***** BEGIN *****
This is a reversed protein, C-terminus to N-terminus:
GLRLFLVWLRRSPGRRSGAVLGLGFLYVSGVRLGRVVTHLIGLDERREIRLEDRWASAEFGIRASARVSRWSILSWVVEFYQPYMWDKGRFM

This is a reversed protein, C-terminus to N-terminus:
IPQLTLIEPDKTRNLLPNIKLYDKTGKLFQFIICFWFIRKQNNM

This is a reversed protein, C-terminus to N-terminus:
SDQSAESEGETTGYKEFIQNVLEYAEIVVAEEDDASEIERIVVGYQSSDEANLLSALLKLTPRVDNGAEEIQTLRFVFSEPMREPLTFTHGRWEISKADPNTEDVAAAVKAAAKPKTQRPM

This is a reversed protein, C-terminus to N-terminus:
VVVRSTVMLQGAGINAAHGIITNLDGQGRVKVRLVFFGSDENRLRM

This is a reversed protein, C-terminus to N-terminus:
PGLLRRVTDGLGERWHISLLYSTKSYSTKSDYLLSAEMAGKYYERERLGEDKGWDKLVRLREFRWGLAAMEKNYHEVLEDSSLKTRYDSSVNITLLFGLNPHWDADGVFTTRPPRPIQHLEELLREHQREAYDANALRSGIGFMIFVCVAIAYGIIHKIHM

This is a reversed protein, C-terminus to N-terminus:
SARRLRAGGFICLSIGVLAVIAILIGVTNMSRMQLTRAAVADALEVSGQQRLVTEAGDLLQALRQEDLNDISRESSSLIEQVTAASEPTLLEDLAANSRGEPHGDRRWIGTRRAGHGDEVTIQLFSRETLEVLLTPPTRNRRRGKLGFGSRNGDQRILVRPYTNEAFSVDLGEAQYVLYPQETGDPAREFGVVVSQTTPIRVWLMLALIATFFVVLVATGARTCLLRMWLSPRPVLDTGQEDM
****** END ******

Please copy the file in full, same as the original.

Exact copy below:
This is a reversed protein, C-terminus to N-terminus:
GLRLFLVWLRRSPGRRSGAVLGLGFLYVSGVRLGRVVTHLIGLDERREIRLEDRWASAEFGIRASARVSRWSILSWVVEFYQPYMWDKGRFM

This is a reversed protein, C-terminus to N-terminus:
IPQLTLIEPDKTRNLLPNIKLYDKTGKLFQFIICFWFIRKQNNM

This is a reversed protein, C-terminus to N-terminus:
SDQSAESEGETTGYKEFIQNVLEYAEIVVAEEDDASEIERIVVGYQSSDEANLLSALLKLTPRVDNGAEEIQTLRFVFSEPMREPLTFTHGRWEISKADPNTEDVAAAVKAAAKPKTQRPM

This is a reversed protein, C-terminus to N-terminus:
VVVRSTVMLQGAGINAAHGIITNLDGQGRVKVRLVFFGSDENRLRM

This is a reversed protein, C-terminus to N-terminus:
PGLLRRVTDGLGERWHISLLYSTKSYSTKSDYLLSAEMAGKYYERERLGEDKGWDKLVRLREFRWGLAAMEKNYHEVLEDSSLKTRYDSSVNITLLFGLNPHWDADGVFTTRPPRPIQHLEELLREHQREAYDANALRSGIGFMIFVCVAIAYGIIHKIHM

This is a reversed protein, C-terminus to N-terminus:
SARRLRAGGFICLSIGVLAVIAILIGVTNMSRMQLTRAAVADALEVSGQQRLVTEAGDLLQALRQEDLNDISRESSSLIEQVTAASEPTLLEDLAANSRGEPHGDRRWIGTRRAGHGDEVTIQLFSRETLEVLLTPPTRNRRRGKLGFGSRNGDQRILVRPYTNEAFSVDLGEAQYVLYPQETGDPAREFGVVVSQTTPIRVWLMLALIATFFVVLVATGARTCLLRMWLSPRPVLDTGQEDM